Possible defense in alleged Gretchen Whitmer kidnap case could be suspects weren’t really serious
Judge me on my actions not my words.
That’s the potential line of defense for one of the 13 suspects accused of plotting to abduct Michigan governor Gretchen Whitmer over her restrictive stay-at-home COVID-19 policies.
The attorney for Ty Garbin, a purported member of the paramilitary militia group Wolverine Watchmen, asserts that his client wasn’t serious about the potential kidnapping regardless of recorded conversations and online text claiming otherwise.
“Saying things like ‘I hate the governor, the governor is tyrannical’ . . . is not illegal, even if you’re holding a gun and running around the woods when you do it,” explained Garbin’s lawyer, Mark Satawa, to The Associated Press.
The defense seemingly parallels that of the Hutaree militia movement in 2010. In that case, nine group members were arrested for their alleged involvement in a scheme to murder police officers.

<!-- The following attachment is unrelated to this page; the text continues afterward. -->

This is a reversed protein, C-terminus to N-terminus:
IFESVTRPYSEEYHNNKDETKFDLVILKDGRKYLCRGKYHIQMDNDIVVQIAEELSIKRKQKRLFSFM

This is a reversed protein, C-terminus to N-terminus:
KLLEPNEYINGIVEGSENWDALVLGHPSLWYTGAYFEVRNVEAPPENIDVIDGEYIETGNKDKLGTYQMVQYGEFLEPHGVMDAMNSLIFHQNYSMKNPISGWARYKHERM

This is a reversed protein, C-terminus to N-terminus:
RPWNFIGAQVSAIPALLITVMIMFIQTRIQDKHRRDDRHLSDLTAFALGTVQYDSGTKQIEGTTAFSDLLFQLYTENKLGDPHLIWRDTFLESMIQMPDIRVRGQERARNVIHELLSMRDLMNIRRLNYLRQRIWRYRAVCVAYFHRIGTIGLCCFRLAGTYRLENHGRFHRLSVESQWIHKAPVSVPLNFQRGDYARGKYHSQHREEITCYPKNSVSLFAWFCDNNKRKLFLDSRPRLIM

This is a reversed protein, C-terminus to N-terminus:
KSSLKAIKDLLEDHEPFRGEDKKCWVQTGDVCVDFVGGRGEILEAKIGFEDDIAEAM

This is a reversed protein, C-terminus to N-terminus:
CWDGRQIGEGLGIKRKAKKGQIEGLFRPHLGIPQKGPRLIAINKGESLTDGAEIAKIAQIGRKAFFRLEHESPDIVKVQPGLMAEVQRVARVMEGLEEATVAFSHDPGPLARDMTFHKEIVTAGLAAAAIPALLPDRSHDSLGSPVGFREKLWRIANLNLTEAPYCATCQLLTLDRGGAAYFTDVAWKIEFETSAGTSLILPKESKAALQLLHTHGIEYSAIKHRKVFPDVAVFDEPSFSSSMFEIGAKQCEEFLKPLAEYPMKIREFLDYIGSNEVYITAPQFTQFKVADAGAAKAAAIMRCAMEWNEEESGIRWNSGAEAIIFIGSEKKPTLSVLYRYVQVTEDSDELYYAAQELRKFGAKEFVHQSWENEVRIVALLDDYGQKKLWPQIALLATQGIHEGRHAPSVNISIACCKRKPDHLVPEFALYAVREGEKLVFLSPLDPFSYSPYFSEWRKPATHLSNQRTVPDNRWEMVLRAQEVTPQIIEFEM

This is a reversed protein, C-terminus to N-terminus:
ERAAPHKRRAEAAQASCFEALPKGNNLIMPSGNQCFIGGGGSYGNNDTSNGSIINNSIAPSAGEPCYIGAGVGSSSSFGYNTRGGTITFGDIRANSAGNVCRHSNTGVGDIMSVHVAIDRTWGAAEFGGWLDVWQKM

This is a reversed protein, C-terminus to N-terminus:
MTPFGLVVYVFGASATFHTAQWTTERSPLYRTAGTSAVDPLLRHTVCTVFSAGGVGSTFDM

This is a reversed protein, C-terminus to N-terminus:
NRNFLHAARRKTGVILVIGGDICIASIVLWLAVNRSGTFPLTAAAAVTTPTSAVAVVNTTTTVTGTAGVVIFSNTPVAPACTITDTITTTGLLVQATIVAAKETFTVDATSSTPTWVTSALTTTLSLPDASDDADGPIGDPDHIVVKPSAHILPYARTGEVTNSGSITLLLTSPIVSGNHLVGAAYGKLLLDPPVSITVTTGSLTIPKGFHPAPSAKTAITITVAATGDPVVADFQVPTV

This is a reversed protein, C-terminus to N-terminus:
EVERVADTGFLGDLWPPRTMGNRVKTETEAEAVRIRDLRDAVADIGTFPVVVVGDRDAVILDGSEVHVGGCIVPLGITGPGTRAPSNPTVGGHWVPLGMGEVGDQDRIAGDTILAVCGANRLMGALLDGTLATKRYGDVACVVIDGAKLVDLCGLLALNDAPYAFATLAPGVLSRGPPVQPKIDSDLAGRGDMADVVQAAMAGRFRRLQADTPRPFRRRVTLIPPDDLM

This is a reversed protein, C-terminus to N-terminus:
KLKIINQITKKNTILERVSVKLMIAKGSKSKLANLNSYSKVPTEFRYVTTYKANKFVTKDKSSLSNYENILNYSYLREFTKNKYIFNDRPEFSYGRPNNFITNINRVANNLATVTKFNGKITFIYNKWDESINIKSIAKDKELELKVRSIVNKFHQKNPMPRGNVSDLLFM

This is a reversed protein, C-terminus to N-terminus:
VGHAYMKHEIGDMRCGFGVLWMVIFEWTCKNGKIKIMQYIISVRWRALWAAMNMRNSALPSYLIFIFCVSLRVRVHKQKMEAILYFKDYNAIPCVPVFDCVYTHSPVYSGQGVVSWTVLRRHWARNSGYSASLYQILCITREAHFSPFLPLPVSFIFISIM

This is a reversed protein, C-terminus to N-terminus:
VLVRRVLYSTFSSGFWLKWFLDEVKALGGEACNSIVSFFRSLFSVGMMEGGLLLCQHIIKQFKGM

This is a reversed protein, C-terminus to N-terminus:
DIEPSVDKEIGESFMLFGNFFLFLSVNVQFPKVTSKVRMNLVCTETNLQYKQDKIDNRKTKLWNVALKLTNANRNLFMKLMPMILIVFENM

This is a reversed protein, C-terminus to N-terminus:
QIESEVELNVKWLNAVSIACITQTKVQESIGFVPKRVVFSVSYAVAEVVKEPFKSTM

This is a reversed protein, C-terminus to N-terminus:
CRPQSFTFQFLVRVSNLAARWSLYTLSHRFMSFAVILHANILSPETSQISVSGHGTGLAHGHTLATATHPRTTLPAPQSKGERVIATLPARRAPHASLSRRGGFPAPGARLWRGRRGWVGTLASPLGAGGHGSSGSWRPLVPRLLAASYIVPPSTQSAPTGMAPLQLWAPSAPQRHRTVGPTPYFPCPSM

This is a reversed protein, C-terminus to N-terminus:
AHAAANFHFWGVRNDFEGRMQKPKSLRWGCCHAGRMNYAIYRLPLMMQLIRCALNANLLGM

Eventually, seven of the defendants were found not guilty of conspiracy and sedition because they had yet to identify specific targets.
But Garbin is accused of casing out Gretchen Whitmer’s vacation home.
“The defense lawyers are going to have their work cut out for them finding fair and impartial jurors who haven’t predetermined the outcome before they hear the case,” noted attorney Mike Rataj, who is not involved in the case. “On its face it looks terrible.”
Other members of the Wolverine Watchmen stand accused of planning and training for other violent crimes, including raiding the Michigan Capitol building, noted The AP.
To get a conviction on the federal charges, prosecutors must prove that at least two people agreed to kidnap Whitmer and took at least one step toward carrying out the heinous scheme.
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The defense team will likely portray the plot as more fantasy than reality, said former federal prosecutor John Smietanka.
“The tricky thing about conspiracy cases is. . . . when you have multiple parties, whether they have the same motives and agree on a common plan,” explained Smietanka. “What exactly did they agree to, and how?”